rm -f /private/tmp/Mountain\ Lion\ DVD\ Image\ read-write.dmg
echo "Image Creation Complete. Please burn '~/Desktop/Mountain Lion DVD Image.dmg' to a DVD using Disk Utility."
[kirkmc adds: I haven't tested this. Given the cost of USB sticks, and the fact that, if you do want an installer, it's better to have the most recent one, I've gone that route using Lion DiskMaker. Some people may prefer DVDs, but another factor is whether or not your Mac has an internal DVD drive; my Macs - a Mac mini and a MacBook Pro - do not, so USB is easier than using an external drive.
Note: I've updated the script in the hint to the last revision below in the comments as of 8/18/12.]
I discovered while adding some new Mail rules that existing rules which ran an AppleScript seemed to be missing the scripts I had designated, even though they were still in my Scripts folder (~/Library/Scripts). Upon clicking the "Open in Finder" option in the drop-down menu for choosing an existing AppleScript, it took me to a new file path: ~/Library/Application Scripts/com.apple.mail.
You just need to copy or move the scripts to the new folder. Mail seems smart enough to remember the earlier choice and update the rules by moving the scripts to the new folders.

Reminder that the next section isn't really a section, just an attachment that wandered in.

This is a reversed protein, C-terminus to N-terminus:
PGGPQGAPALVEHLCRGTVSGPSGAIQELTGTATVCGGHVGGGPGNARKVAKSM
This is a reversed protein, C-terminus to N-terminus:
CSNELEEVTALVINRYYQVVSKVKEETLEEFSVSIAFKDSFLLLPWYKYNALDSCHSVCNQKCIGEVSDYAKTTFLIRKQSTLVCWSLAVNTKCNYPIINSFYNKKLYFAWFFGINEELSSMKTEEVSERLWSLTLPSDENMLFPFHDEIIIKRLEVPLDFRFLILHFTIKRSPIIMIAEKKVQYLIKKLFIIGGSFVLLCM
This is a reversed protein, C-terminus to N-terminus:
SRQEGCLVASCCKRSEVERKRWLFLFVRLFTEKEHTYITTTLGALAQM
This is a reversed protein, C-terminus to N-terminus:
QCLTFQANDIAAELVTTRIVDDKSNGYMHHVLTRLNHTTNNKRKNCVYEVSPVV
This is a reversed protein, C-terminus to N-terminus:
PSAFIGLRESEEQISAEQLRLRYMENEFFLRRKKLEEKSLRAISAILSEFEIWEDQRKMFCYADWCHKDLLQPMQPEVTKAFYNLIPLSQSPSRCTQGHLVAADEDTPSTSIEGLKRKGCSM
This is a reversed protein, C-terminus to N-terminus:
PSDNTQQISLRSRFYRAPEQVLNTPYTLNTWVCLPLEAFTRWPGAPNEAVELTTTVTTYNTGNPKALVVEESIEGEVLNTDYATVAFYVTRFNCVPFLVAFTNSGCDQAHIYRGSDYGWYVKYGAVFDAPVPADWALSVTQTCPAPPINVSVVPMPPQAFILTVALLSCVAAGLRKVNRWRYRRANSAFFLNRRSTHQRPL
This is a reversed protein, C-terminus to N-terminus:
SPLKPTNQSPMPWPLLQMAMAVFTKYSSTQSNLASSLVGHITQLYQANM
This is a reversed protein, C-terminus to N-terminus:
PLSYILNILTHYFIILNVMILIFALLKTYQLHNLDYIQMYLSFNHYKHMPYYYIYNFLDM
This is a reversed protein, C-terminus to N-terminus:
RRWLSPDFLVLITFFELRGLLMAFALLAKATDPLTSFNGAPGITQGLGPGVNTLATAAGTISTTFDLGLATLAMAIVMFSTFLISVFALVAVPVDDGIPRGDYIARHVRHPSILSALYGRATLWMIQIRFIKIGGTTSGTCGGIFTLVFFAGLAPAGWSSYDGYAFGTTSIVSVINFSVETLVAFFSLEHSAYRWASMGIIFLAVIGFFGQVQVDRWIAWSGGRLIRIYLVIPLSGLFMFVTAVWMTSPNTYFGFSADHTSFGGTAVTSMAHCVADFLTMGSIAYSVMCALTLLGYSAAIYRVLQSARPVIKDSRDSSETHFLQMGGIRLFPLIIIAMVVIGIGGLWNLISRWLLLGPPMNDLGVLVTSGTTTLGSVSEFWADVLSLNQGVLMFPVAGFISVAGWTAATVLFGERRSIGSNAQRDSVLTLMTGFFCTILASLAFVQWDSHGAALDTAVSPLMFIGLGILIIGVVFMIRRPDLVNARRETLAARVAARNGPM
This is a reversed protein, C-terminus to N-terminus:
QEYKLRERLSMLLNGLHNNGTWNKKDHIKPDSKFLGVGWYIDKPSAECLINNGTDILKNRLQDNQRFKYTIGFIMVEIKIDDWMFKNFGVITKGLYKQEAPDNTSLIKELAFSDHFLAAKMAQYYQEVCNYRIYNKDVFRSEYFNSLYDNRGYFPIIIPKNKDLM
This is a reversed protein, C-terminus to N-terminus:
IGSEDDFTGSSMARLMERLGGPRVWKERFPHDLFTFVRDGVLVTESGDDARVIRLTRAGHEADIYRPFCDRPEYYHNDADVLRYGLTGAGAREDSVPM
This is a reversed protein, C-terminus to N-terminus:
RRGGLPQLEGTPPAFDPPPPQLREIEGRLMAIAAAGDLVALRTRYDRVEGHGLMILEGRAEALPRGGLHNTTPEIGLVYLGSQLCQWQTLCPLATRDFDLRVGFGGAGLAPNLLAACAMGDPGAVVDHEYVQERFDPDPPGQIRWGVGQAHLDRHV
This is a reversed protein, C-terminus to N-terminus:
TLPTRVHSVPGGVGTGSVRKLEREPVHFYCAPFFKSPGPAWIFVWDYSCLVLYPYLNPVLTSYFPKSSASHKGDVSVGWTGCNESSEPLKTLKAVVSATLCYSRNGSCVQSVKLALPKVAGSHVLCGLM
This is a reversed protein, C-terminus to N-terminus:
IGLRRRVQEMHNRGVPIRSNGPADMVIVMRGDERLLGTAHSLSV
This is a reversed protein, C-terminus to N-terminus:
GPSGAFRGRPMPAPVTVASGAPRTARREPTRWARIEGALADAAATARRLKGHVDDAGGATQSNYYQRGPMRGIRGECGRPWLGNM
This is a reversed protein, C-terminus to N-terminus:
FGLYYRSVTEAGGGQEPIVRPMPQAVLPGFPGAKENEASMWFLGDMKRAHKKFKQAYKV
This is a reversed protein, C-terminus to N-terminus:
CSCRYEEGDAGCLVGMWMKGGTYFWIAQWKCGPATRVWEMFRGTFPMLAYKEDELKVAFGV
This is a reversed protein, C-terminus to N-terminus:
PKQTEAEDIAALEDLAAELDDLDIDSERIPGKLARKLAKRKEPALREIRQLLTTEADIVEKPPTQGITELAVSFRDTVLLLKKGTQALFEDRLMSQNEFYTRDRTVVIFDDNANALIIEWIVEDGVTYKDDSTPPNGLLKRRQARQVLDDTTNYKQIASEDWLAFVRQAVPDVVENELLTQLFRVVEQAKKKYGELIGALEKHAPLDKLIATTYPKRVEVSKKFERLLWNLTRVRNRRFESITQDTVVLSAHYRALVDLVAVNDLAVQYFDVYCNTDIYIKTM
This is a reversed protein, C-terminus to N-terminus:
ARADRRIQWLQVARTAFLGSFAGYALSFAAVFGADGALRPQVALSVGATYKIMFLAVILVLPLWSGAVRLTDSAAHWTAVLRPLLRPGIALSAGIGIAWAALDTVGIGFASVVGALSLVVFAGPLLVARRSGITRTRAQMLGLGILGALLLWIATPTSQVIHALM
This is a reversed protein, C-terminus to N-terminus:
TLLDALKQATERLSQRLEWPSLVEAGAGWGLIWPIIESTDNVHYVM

[kirkmc adds: This probably has something to do with sandboxing. The only other application I use AppleScripts for is iTunes, and their location hasn't changed. Can anyone post in the comments if they see other folders in the Application Scripts folder?]
Migrating Mail from Lion to Mountain Lion leaves behind a folder containing previous attachments.
Attachments in Lion were saved to ~/Library/Mail Downloads, but under Mountain Lion, Mail is now sandboxed, and the new path is ~/Library/Containers/com.apple.mail/Data/Library/Mail Downloads.
During the upgrade, the folder contents are copied from the old location to the new, so the old location can be deleted to save some space.
[kirkmc adds: While this may not save a lot of space, if you get a lot of e-mail with attachments, you may have plenty of files in that folder. I clean mine out from time to time, so it's good to note the new location.]
If you go to LaunchPad, you can search for apps by typing a couple of letters. You'll see a search field at the top of the window. You don't need to move the cursor there; you just start typing. Launchpad will narrow down its list of apps to those named with the same initial characters as any typed text. For example, "pre" will return Preview, whereas "rev" won't.
Additionally, it returns apps that contain capital letters and words' initial letters from any consecutive position within their names that match the typed text. So, "qt" will return QuickTime Player, "sp" will return System Preferences, and "p" will return iPhoto.
[kirkmc adds: It seems that LaunchPad treats capital letters at any location in an application name as important, just as Spotlight does.]